The Toronto Star recently reported that the Ontario Human Rights Tribunal (the “Tribunal”) awarded a total of $30,000 in damages to 10 residents of a housing co-op ($3,000 per resident) to compensate them for the co-op’s board of directors failing to promptly deal with a number of offensive posters that had been anonymously posted on the co-op property.
Over the course of several months, an unidentified culprit posted on the co-op property 17 posters which named and made rude, offensive comments about a number of residents, including one resident with a disability. This conduct constituted harassment of these residents. The Tribunal determined that although the co-op’s board of directors, itself, was not responsible for the harassment, the board did not promptly address the problem and communicate with the residents as to what actions the board was taking to ensure that the residents could live in their homes free from harassment.
Eventually the board arranged for security cameras in the building to be re-positioned, at which point the harassing posters stopped.
In addition to awarding damages to those residents that had been harassed, the Tribunal ordered that its ruling be posted on the bulletin boards in the building.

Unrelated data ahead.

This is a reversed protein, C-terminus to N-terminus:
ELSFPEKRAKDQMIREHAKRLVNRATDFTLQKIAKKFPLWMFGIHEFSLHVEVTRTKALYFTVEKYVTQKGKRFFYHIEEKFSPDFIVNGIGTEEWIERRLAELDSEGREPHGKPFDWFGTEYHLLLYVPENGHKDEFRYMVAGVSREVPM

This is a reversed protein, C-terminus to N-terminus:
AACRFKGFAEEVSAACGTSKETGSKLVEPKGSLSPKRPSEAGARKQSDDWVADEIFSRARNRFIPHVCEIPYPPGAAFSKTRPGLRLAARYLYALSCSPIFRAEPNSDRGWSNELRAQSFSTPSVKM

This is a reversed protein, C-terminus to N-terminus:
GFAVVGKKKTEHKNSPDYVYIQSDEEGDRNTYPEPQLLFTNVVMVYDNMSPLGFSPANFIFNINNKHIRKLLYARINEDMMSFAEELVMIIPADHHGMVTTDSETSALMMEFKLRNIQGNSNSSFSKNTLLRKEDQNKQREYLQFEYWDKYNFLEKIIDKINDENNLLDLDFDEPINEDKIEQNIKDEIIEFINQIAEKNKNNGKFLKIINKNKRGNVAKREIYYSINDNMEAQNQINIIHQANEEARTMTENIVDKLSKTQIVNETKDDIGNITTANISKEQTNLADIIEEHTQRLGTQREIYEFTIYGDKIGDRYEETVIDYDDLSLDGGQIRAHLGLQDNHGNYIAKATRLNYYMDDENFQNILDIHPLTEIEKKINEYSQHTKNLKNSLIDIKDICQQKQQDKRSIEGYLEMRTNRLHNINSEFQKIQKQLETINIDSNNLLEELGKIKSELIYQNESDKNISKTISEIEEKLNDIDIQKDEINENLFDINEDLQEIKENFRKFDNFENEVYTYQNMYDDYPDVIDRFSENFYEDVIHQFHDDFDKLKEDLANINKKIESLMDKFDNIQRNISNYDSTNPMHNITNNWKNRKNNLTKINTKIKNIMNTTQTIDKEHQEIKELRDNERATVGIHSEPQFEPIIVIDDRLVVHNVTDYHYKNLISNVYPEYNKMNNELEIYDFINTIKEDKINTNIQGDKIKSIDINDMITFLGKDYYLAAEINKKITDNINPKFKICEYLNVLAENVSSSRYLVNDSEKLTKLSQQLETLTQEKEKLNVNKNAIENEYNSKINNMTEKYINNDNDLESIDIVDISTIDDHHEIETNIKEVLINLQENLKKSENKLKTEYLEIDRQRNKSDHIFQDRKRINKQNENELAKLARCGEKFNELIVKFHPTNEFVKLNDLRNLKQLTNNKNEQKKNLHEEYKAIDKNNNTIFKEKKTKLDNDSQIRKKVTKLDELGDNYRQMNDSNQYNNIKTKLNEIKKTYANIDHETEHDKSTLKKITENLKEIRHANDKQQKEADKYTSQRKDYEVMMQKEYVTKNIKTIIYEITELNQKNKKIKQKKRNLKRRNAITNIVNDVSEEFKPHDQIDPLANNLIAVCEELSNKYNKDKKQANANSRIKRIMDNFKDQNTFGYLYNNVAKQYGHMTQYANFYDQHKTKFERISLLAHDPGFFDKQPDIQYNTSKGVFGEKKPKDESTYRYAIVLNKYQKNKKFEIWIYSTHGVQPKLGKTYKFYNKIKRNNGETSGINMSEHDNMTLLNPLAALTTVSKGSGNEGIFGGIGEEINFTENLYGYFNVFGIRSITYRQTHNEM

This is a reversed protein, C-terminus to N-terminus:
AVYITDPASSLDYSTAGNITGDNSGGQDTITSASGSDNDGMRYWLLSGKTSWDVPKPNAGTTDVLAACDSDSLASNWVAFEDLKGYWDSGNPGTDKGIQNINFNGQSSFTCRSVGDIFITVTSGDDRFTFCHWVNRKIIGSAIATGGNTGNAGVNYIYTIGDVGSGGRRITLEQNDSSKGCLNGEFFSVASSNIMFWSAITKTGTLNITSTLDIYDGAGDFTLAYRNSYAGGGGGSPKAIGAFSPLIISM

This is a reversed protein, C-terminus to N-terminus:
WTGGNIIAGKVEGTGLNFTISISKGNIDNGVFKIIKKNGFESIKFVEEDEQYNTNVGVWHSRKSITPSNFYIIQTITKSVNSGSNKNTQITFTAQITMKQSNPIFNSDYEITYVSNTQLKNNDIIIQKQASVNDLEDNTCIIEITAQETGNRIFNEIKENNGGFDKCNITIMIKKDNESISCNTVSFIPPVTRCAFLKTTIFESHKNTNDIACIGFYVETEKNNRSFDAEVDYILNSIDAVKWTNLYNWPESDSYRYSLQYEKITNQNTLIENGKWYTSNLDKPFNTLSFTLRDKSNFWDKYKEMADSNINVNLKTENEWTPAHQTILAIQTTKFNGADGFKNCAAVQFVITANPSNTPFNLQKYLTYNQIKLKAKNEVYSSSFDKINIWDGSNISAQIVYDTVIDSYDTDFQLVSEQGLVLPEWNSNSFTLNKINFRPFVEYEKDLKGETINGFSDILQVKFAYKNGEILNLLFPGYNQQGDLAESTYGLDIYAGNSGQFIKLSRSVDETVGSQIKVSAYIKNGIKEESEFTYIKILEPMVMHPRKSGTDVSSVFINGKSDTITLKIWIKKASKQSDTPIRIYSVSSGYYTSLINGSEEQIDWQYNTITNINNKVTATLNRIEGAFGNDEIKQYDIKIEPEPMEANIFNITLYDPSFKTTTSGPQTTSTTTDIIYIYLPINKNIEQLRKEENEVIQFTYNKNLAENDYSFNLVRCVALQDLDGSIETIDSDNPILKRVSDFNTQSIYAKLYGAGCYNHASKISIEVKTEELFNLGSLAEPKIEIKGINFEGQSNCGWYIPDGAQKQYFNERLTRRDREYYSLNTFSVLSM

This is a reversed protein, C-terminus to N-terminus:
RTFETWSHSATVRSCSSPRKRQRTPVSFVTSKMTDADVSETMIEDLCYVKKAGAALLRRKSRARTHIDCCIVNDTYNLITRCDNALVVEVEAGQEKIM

It was reported that the board is considering an appeal on the basis that the Tribunal was holding the board to a higher standard than was appropriate for a volunteer board of a non-profit organization.
While this case dealt with a housing co-operative, this case should be a wake-up call to condominium boards. A situation such as this could occur in a condominium.
The Condominium Act, 1998 (the (“Act”) imposes on the board of directors the duty to manage the affairs of the condominium corporation. Where there is an alleged breach of the Human Rights Act, the directors must promptly investigate and take steps to deal with the issue. Since the breach of legislation is a legal matter, the corporation should be retaining legal counsel to advise on the proper course of action. As set out in Section 37 of the Act, the directors of a condominium corporation are required to act honestly and in good faith and to exercise the care, diligence and skill that a reasonably prudent person would exercise in comparable circumstances. This section also provides that a director who has met this standard of care will not be held liable for a breach of duty where the director has relied on the opinion of the corporation’s lawyer.